nemies of the People by Kati Marton (Simon & Schuster, $26). A searingly personal memoir of growing up in 1950s Hungary and seeing your journalist parents arrested—pawns of the Cold War. Marton got access to secret police files on her mother and father. Her search for their lost identities pulsates like a thriller, with stunning scenes when she confronts the betrayers.
Eating: A Memoir by Jason Epstein (Knopf, $25). Lunching with this legendary Random House editor, an author never knows whether Epstein will vent on the virtues of St. Thomas Aquinas or a properly prepared artichoke. His memoir, more a collection of amusing short
stories, is stuffed—no, graced—with recipes, and is designed to seduce the most frugal.
Journal of a Disappointed Man by W.N.P. Barbellion (Cornell, $24). A literary sensation in 1919, this vivid memoir-diary has just been reissued. A witty and observant naturalist, its author learned on the day he was declared unfit for service in World War I’s trenches that he was already fatally ill. His diary assumes a dramatic intensity and becomes an uplifting journey.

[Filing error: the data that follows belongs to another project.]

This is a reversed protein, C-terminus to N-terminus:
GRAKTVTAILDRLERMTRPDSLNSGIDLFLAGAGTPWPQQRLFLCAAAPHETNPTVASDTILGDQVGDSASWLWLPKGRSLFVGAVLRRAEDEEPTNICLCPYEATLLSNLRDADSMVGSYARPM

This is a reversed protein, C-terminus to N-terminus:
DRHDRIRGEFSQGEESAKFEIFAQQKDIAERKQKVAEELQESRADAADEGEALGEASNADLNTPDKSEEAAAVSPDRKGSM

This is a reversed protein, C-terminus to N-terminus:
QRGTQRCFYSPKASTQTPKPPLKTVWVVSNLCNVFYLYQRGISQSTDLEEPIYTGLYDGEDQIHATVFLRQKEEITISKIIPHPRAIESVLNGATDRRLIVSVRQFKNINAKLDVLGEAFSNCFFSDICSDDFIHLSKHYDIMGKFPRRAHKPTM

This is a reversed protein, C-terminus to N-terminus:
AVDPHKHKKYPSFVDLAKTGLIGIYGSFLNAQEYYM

John Osborne by John Heilpern (Vintage, $17). Osborne revolutionized English theater in 1956 with Look Back in Anger, a play that exposed the raw emotions in class and gender warfare. This hugely enjoyable biography of the original angry young man is in a class of its own as literary biography.
The Education of an American Dreamer by Peter G. Peterson (Twelve, $35). If, as an 8-year-old Greek boy at the cash register of a restaurant in the Great Depression, you can induce a jobless man to spend 10 cents on apple pie, you can do anything. And that is just what Peterson did—business innovator, commerce secretary, Lehman Brothers banker, co-founder of Blackstone, and a billionaire philanthropist to boot. Inspiring, shocking, funny, and immensely readable.
Courting Justice by David Boies (Miramax, $16). The “Michael Jordan of the courtroom” tells the inside stories of some famous cases—cross-examining Bill Gates, acting for Al Gore in the disputed Florida recount—as well as his personal life. The book is quietly persuasive, like Boies in front of a jury.
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